Multidiscipline Psychological Center “Territoriya Schast'ya”, Moscow, Russia
Background. Voluntary control of goal-directed behavior and mental activity in preschool children plays a key role in knowledge acquisition and future academic achievement. Studies of voluntary control have mainly concerned 6-8-year- old children; much less is known about the ability to exercise voluntary control at early ages. Due to the high prognostic value of the level of development of voluntary control and heterogeneous development of their individual components, it seems actually useful to study age-related changes of these components in children from 3-4 to 4-5 years old.
Objective. To compare age-related changes in executive functions (EF) in children age 3-4 years (mean age: 3.5±0.2 yrs; n = 49; 31 boys) and 4-5 years (mean age: 4.5±0.3 yrs; n = 70; 35 boys).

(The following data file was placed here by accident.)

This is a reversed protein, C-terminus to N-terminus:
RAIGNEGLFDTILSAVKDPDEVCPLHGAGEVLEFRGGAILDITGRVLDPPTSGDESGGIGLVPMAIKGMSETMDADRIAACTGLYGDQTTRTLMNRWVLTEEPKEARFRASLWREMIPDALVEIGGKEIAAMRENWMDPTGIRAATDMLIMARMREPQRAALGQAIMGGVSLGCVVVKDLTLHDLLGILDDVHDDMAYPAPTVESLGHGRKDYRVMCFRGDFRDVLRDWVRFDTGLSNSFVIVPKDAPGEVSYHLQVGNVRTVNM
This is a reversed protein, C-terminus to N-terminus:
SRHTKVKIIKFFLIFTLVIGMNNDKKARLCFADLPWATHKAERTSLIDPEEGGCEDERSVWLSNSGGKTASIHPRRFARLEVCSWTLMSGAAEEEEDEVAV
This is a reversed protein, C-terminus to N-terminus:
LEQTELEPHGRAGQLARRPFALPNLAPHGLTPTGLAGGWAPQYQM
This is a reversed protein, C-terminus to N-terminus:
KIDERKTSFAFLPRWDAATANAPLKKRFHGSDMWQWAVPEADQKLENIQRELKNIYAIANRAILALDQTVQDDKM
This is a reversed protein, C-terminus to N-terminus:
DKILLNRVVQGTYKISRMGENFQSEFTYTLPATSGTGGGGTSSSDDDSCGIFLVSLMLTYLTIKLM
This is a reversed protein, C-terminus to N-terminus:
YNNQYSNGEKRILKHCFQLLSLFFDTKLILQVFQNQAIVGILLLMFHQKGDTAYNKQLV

Design. To assess the different components of EF we used: 1) a qualitative group and individual testing procedure based on the principles of Luria’s theory of the dynamic localization and organization of higher mental functions; and 2) a computerized testing procedure which included the Bourdon-Wiersma cancellation test, the “Hearts and Flowers” conflict test (the Dots task), and the Corsi block-tapping test.
Results. The results showed that different components of voluntary control developed at different rates (heterochronically): there were significant progressive changes from 3-4 to 4-5 years for working memory, assimilation of instructions, switching between separate actions, selective concentration on a target or task, and the distribution of attention. Some other components of EF did not show significant positive dynamics during this period.
Conclusion. The results indicate the importance of applying the activity theory approach to the development of cognitive processes in preschool age.
Keywords: executive functions (EF)/ working memory/ voluntary control/ cognitive flexibility/ preschool age/ neuropsychology/ activity theory